WWII History magazine
..".Harry Yeide has written an absorbing account of Patton and the adversaries he faced during both conflicts."
Publishers Weekly, July 25, 2011Known for his work on American armored units in WWII, Yeide combines extensive research in published and archival materials to render a unique sketch of General Patton as seen through the eyes of his enemies. Save a brief encounter with the Vichy French in 1942, Patton primarily tangled with the Germans, who, due to their renown in Patton's own forte--armored and mobile operations--served as his most qualified judges. Without debunking Patton's achievements, Yeide shows that the German command regarded the general as a formidable adversary on the battlefield, but they did not view him as "the key to Allied intentions." Rather, such accolades went to strategists Bernard Montgomery and Omar Bradley. Still, it was Patton's gumption on the battlefield that set him aside from his more conservative peers. Following Patton's struggles and victories throughout the war, Yeide unveils a man far more complicated than the mythologized military hero; Patton "was a leader whom some adored and some loathed," a man simultaneously imperious and humble. Yeide adds new depth to our picture of Patton. Considered and evaluated in the specific context of armored commanders, he stood among the greats. In Yeide's words, "It is enough." The News-Review (Eugene, OR), April 16, 2011Dozens of books have profiled the charismatic, outspoken American general, George S. Patton Jr. What makes Harry Yeide's 528-page Fighting Patton a different story is that Yeide, a military historian, has written the book from the perspective of his enemies, a unique twist that provides the reader a new historic viewpoint...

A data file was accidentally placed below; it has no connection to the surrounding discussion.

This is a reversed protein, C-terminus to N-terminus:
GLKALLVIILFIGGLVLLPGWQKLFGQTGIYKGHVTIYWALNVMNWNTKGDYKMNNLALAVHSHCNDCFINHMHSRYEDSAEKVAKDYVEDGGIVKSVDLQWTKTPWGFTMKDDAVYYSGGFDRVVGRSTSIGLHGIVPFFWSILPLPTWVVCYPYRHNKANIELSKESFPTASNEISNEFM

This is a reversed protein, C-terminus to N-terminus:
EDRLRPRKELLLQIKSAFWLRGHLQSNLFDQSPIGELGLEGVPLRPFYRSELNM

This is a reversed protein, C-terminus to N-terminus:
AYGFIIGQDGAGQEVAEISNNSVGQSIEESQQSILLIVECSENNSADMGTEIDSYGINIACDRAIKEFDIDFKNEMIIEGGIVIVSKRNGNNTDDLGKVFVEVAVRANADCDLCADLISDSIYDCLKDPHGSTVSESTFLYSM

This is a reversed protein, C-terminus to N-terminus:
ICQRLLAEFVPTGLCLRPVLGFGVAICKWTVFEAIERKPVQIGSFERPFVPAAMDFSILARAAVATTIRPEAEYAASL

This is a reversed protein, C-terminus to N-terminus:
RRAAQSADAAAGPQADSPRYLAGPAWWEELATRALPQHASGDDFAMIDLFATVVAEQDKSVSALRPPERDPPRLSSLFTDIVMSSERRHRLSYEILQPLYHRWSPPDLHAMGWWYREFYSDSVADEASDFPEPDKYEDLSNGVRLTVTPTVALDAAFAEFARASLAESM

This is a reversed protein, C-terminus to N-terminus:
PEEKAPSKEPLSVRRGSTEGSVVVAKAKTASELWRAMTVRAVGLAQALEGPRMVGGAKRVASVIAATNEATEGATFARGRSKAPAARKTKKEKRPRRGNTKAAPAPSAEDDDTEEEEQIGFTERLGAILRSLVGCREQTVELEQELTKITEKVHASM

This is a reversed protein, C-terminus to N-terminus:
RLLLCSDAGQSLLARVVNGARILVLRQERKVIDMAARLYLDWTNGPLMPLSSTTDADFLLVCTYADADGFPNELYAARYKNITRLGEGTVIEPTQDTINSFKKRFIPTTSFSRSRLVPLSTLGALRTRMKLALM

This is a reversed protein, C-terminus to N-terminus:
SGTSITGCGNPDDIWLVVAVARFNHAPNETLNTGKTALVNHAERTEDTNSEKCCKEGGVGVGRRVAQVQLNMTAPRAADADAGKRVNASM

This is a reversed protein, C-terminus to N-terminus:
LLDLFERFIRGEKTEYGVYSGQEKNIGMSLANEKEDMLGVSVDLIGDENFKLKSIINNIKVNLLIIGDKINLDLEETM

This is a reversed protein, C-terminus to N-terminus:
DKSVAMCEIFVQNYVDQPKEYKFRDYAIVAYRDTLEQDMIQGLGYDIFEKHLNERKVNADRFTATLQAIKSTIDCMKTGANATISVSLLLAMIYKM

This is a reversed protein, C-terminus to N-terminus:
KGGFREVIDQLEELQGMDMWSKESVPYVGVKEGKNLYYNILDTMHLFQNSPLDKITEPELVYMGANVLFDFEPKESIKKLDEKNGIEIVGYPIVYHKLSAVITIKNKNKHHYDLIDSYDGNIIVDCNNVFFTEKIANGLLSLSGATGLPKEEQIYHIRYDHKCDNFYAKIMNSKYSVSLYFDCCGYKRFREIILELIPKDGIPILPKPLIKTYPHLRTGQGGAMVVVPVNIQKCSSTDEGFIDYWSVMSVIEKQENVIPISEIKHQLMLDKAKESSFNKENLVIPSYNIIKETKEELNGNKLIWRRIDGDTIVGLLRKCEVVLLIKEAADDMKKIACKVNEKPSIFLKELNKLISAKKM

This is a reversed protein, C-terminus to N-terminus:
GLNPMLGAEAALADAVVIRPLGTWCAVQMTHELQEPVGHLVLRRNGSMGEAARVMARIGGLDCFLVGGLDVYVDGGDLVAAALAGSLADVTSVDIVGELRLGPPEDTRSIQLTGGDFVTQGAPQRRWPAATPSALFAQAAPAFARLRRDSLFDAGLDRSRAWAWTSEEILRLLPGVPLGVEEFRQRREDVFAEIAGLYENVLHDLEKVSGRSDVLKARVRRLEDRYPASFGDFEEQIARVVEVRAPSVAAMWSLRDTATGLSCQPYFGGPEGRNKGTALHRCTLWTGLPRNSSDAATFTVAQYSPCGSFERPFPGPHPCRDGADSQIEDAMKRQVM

Stone & Stone World War II Books"During the last seven or eight years, Harry Yeide has emerged as a prolific and increasingly important author of WWII-related books. With this title, his most recent, the author takes his work to a new level, producing a big, solid, serious book that transcends all his earlier output. Strictly speaking, he writes far less about Patton, or even the enemy perspective of Patton, and much more about the commanders and operations of units opposing Patton, so that this proves mostly a history of campaigns rather than any kind of biography. Nevertheless, Yeide includes a few chapters about Patton's youth and early years, including WWI. By far the majority of the book, however, deals with WWII, and almost half the pages cover the campaign in western Europe during 1944-1945. It would have been easy to manufacture a superficial, derivative account of those campaigns from the plethora of existing books on the topic, but Yeide seems to have done some significant digging into original sources to produce a praise-worthy exposition about what was happening on the Axis side of the front in Northwest Africa, Sicily, France, and Germany while Patton was trying to win the war with his ivory-handled pistols. Good stuff, without wasting time on old news such as the slapping incident. Quite a nice addition to anyone's library." Bowling Green Daily News "Carefully researched and filled with interesting biographical detail about Patton's opponents, "Fighting Patton" provides a view of Patton that has been largely ignored by his biographers. It also corrects some of the myths about the Germans' reaction to his generalship. It is well worth reading for anyone interested in the Second World War and shows how biographers can sometimes accept stories just because they have been published, without checking if they are true."